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ABCD: amphotericin B colloidal dispersion

ABLC: amphotericin B lipid complex

AIDS: acquired immunodeficiency syndrome

AUC: area under the CP-time curve

C-AMB: conventional amphotericin B

CGD: chronic granulomatous disease

CDC: U.S. Centers for Diseases Control and Prevention

CP: plasma concentration

CSF: cerebrospinal fluid

CYP: cytochrome P450

5FdUMP: 5-fluoro-2′-deoxyuridine-5′-monophosphate

5FU: 5-fluorouracil

5FUMP: 5-fluorouracil-ribose monophosphate

GI: gastrointestinal

HIV: human immundeficiency virus

L-AMB: liposomal amphotericin B

PJP: Pneumocystis jirovecii pneumonia

UPRTase: uracil phosphoribosyl transferase


There are 200,000 known species of fungi, and estimates of the total size of the kingdom Fungi range to well over a million. Residents of the kingdom are quite diverse and include yeasts, molds, mushrooms, and smuts. About 400 fungal species cause disease in animals, and even fewer cause human disease. Nonetheless, fungal infections are associated with significant morbidity and mortality. The incidence of life-threatening fungal infections has increased in recent decades owing to an increase in immunocompromised patient populations, such as those receiving hematologic or solid-organ transplantation, cancer chemotherapy, and immunosuppressive medications, as well as those with human immunodeficiency virus–acquired immunodeficiency syndrome (HIV-AIDS). This has made antifungal agents increasingly important in the practice of modern medicine. With the currently available antifungal pharmacopeia, mortality rates for invasive fungal disease remain unacceptably high (Brown et al., 2012; Thornton, 2020).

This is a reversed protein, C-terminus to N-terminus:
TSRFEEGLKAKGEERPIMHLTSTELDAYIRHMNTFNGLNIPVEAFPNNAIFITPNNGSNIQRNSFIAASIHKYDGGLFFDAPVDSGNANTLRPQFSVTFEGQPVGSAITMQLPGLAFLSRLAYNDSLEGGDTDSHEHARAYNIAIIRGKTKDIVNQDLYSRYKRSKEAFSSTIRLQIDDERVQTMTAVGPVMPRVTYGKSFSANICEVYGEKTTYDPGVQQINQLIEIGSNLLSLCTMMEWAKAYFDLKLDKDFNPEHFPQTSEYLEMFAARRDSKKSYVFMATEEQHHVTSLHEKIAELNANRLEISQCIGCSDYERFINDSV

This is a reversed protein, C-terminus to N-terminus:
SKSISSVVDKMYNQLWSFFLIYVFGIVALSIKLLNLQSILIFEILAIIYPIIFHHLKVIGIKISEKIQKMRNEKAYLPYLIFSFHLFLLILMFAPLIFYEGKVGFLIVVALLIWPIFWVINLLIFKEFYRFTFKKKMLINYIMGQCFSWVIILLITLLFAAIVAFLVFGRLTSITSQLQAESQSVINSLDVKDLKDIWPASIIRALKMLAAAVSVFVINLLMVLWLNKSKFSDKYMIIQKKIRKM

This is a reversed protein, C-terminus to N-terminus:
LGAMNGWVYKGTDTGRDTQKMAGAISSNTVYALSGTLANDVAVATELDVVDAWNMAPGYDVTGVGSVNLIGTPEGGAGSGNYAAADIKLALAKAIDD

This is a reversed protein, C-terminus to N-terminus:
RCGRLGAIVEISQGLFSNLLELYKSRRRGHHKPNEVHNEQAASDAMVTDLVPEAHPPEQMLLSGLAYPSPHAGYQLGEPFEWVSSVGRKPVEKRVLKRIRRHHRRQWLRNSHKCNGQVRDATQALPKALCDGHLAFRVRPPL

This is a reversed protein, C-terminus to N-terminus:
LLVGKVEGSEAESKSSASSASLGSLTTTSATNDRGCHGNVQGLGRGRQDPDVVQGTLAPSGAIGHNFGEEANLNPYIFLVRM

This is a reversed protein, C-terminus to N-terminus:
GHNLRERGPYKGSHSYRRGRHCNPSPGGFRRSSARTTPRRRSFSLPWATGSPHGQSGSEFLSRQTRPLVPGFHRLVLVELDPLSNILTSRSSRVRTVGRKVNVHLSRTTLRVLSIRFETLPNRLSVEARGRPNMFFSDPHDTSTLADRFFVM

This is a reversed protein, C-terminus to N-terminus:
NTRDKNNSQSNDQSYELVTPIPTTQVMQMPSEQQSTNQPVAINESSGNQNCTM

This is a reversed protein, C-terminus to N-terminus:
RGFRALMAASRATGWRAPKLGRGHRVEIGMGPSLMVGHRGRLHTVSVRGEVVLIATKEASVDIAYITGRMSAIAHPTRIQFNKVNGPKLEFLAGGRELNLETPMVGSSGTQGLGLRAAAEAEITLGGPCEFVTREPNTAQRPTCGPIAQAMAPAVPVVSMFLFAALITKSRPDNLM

Fungi are eukaryotes, making the discovery and development of drugs that target the pathogen without posing significant toxicity to the host a challenging undertaking. Differences in the biosynthesis of membrane sterols, the ability of fungi to deaminate cytosine, and the unique fungal cell wall that contains glucans and chitin have all been exploited to produce relatively safe and effective antifungal agents for the treatment of fungal infections (Roemer and Krysan, 2014). Since the advent of amphotericin B-deoxycholate in the late 1950s, research has sought safer and more effective alternatives for the treatment of systemic fungal infections. While amphotericin B remains the gold standard of systemic antifungal pharmacotherapy for a wide range of infections, alternative therapies have emerged for many clinically important fungal pathogens (Wiederhold, 2018).

This chapter provides a comprehensive overview of currently available therapeutic options for the management of invasive, mucosal, and superficial fungal infections. With only a few exceptions, the antifungals in common clinical use act mainly at sites involving the cell wall and cell membrane (Figure 61–1). Table 61–1 summarizes common fungal infections and their pharmacotherapy. Recommended adult dosages are briefly discussed for each agent. Dosing recommendations for antifungal agents in children have been recently reviewed elsewhere (Downes et al., 2020).

Figure 61–1

Sites of action of antifungal agents. Many antifungal agents act at sites involving cell wall and cell membrane function. Amphotericin B and other polyenes (e.g., nystatin) bind to ergosterol in fungal cell membranes and increase membrane permeability. ...

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